Through its use in the VGDS program, many key issues needed to be addressed such as array quality, data analysis methods, and cross-platform differences. In order to provide a consensus solution regarding the quality of microarray experiments, an NCTR-led collaborative effort, the MAQC project was started in 2005. The MAQC Phase I project used six different commercial and one institutionally developed microarray platform, requiring ArrayTrack™ to significantly expand in the type of arrays it supported. As a result, a generalized data management scheme was implemented that can handle data from most, if not all, commercial array platforms including Affymetrix, Agilent one and two color arrays, ABI, CodeLink and Illumina. ArrayTrack™ also integrated other external software such as Ingenuity, GeneLogic DrugMatrix, GeneGo MetaCore, CEBS, and SAS/JMP, thereby significantly building its data analysis and biological interpretation capabilities.
2007: Version 3.3.0
By the end of 2006 the VGDS program had been extended to proteomics and metabonomics data voluntary submissions and as a result, VGDS was renamed as VXDS (Voluntary eXploratory Data Submission). With VXDS submissions bringing forth a large amount of both clinical and non-clinical data, a requirement arose for a general mechanism to handle study data . Such a general data standard was implemented in ArrayTrack™ using the Study Data Tabulation Model (SDTM) as the standard for non-clinical data and clinical data as suggested by Clinical Data Interchange Standard Consortium (CDISC). Additionally, functionalities were developed to facilitate interpretation of multiple data types (nonclinical, clinical and data from different omics platforms) in the context phenotypic anchoring.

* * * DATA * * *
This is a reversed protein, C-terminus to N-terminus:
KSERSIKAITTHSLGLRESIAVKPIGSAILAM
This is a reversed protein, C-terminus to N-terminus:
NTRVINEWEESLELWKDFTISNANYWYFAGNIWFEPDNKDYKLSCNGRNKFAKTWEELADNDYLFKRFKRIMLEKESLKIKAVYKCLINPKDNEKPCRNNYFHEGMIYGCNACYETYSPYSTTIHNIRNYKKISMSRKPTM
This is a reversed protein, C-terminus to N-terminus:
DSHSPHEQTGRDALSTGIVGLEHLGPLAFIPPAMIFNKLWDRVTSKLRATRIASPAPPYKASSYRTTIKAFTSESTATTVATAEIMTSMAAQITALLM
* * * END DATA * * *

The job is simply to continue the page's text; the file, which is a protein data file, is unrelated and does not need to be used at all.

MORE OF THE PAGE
2008-Present: Version 3.4.0
With the latest software version release, ArrayTrack™ has been expanded to include a new format for importing data called SimpleTox. The SimpleTox format utilizes controlled vocabulary from MIAME and SEND (Standard for Exchange of Nonclinical Data) to permit study data (e.g., animal data and toxicological endpoints) to be input along with corresponding array data. This allows for linking of expression data with phenotypic endpoints and enables identification of possible molecular mechanisms related to phenotype. Additional data analysis functions such as the popular SAM-Test, K-mean clustering have also been incorporated into the latest version. Also, a functionality to identify common pathways and/or GO terms shared by up to three lists of analytes has been implemented. The analytes may be from the same experimental platform, but different technologies such as genomics, proteomics, and metabolomics, thus expanding ArrayTrack's utility for system biology.
- Tong, W., et al. ArrayTrack™—supporting toxicogenomic research at the U.S. Food and Drug Administration National Center for Toxicological Research. Environmental Health Perspectives. 2003. 111(15):1819-1826.
- Tong, W., et al. An integrated bioinformatics infrastructure essential for advancing pharmacogenomics and personalized medicine in the context of the FDA's Critical Path Initiative. Drug Discovery Today. 2007. 4(1):3-8.
ArrayTrack™ is a product designed and produced by the National Center for Toxicological Research (NCTR). FDA and NCTR retain ownership of this product.
© Copyright 2004-2013, NCTR/FDA.